Eating out with food allergiesBanana pancakes


About Jackie Mitchell

Jackie Mitchell is a journalist and public relations consultant with over fifteen years' experience. She works with small businesses and charities providing PR services.

With a background as a features writer in the media, Jackie has worked on national newspapers, websites, consumer magazines, trade publications and radio stations all over the UK. For some years, she worked abroad - in Australia, Hong Kong and New York. After returning to London, she worked as an account director at several major London agencies.

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November 15th, 2015

Eating Out with Food Allergies in Montpelier France

When we go to stay at friends’ houses, we always take some ‘free from’ provisions. Although you may tell your friends that you are gluten free or dairy free, there’s no guarantee they will understand the problem. And why should they? On one occasion when we had a meal at a friend’s house, they offered Ray (who can’t eat dairy products) vegetables saying “There’s only a little butter on them.” They knew he couldn’t eat dairy products, but thought it was ok because there was only a small amount of butter!

We were lucky to be invited to stay with our friends François and Colette in Montpelier, France for a few days. At Costa Coffee, Gatwick Airport, we enjoyed gluten free Cherry Bakewells. These don’t contain dairy products, but strangely are not labelled dairy free.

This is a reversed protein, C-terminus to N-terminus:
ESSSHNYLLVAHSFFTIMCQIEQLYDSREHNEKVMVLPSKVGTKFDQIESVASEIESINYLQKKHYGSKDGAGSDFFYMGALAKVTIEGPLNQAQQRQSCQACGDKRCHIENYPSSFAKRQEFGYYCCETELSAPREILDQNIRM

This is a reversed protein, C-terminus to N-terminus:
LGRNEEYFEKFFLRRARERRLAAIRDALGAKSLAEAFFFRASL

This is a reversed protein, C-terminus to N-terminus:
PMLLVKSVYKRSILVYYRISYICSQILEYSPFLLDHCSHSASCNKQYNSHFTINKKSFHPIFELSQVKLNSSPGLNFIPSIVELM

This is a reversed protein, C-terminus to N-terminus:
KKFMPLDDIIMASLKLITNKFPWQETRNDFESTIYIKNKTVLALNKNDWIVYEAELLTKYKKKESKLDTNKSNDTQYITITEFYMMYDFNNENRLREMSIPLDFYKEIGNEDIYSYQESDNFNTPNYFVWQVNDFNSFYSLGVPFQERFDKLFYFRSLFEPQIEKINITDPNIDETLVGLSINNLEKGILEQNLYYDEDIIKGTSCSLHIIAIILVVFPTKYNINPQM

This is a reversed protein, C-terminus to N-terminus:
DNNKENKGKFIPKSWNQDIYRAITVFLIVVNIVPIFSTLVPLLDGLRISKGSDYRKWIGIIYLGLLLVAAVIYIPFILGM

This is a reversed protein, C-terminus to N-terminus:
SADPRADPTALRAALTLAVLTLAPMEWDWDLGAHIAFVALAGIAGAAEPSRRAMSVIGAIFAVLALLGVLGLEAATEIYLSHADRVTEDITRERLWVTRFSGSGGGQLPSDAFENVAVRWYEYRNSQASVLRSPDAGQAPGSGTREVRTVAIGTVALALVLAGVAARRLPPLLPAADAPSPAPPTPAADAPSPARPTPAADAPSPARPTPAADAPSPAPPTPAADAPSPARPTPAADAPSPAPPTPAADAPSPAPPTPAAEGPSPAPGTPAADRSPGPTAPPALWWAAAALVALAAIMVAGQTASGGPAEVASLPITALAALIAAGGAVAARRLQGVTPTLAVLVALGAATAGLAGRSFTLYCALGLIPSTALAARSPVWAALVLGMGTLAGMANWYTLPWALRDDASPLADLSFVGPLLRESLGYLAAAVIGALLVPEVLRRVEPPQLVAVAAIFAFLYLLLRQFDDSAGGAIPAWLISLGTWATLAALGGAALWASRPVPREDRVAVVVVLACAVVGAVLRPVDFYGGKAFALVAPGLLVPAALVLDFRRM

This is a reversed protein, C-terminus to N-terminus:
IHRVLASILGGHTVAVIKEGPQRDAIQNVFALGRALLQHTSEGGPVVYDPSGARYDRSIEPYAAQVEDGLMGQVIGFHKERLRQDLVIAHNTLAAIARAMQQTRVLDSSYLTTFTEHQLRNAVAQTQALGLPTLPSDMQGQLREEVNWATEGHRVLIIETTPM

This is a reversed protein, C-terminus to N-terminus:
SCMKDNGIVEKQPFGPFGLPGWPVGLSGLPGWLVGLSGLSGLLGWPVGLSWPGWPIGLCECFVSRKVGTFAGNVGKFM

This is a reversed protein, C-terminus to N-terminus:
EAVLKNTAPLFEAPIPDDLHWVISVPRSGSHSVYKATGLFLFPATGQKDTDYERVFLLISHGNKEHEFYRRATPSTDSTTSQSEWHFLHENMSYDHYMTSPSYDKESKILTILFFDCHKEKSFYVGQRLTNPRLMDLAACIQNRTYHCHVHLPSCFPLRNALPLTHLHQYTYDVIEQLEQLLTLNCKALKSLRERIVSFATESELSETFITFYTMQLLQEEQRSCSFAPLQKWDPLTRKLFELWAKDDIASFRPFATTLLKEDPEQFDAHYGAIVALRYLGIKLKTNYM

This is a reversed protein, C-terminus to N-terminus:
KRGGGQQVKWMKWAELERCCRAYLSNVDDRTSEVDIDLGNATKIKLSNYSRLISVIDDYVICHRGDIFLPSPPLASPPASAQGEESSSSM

We packed gluten free cornflakes from Doves Farm , Nairns oatcakes and muesli for Ray from Lidyl

In our hand luggage, we had our usual Alpro soya milk in 100ml transparent bottles from Muji

At least we knew we could have breakfast, provided we could buy soya milk.


Our friends were wonderful and took us to a special health food shop Bio & Sens in Juvignac opposite the main supermarket Intermarché. It is stocked with all manner of gluten free and dairy free foods as well as health foods. So we bought some biscuits and gluten free Schar bread

We didn’t recognise any of the soya milk brands, so waited until we were in the main supermarket across the road Intermarché

Inside we found Bjorg soya milk  which we’d sampled before in France. We find you have to be careful when selecting soya milk as some brands not only taste awful but break up when mixed with hot drinks. We were impressed to see an array of free from foods on display including pasta.

That evening Colette cooked us a delicious meal of grilled salmon, potatoes and salad.

At breakfast I had gluten free cereal with fruit, soya milk and soya yogurt, while Ray enjoyed a bowl of muesli. He was able to eat the French baton bread, so toasted it and ate it with honey.

In Montpelier, we browsed round the shops in the Polygone shopping centre . In the main square, the Place de la Comedie, we listened to two musicians playing music in the style of Django Reinhardt, gypsy jazz or “hot club de Paris”. The Place de la Comedie is the heart of Montpelier, where you’ll find the 18th century opera house alongside lively alfresco cafes.

Behind the Place de la Comedie are a multitude of streets and alleys, which make up the old town, called the Ecusson, which we explored by foot.

Even though we were with our French friends, we still had a piece of paper explaining our allergies in French to show waiting staff at restaurants. For me, “Je dois allergies au gluten et le blé” (I am allergic to gluten and wheat) and for Ray, “Je suis allergique aux produits laitiers – lait, beurre, fromage” (I am allergic to dairy products – milk, butter, cheese) We still found this useful. Sometimes when we show it to a waiter, they read it several times as if it is something outside their experience.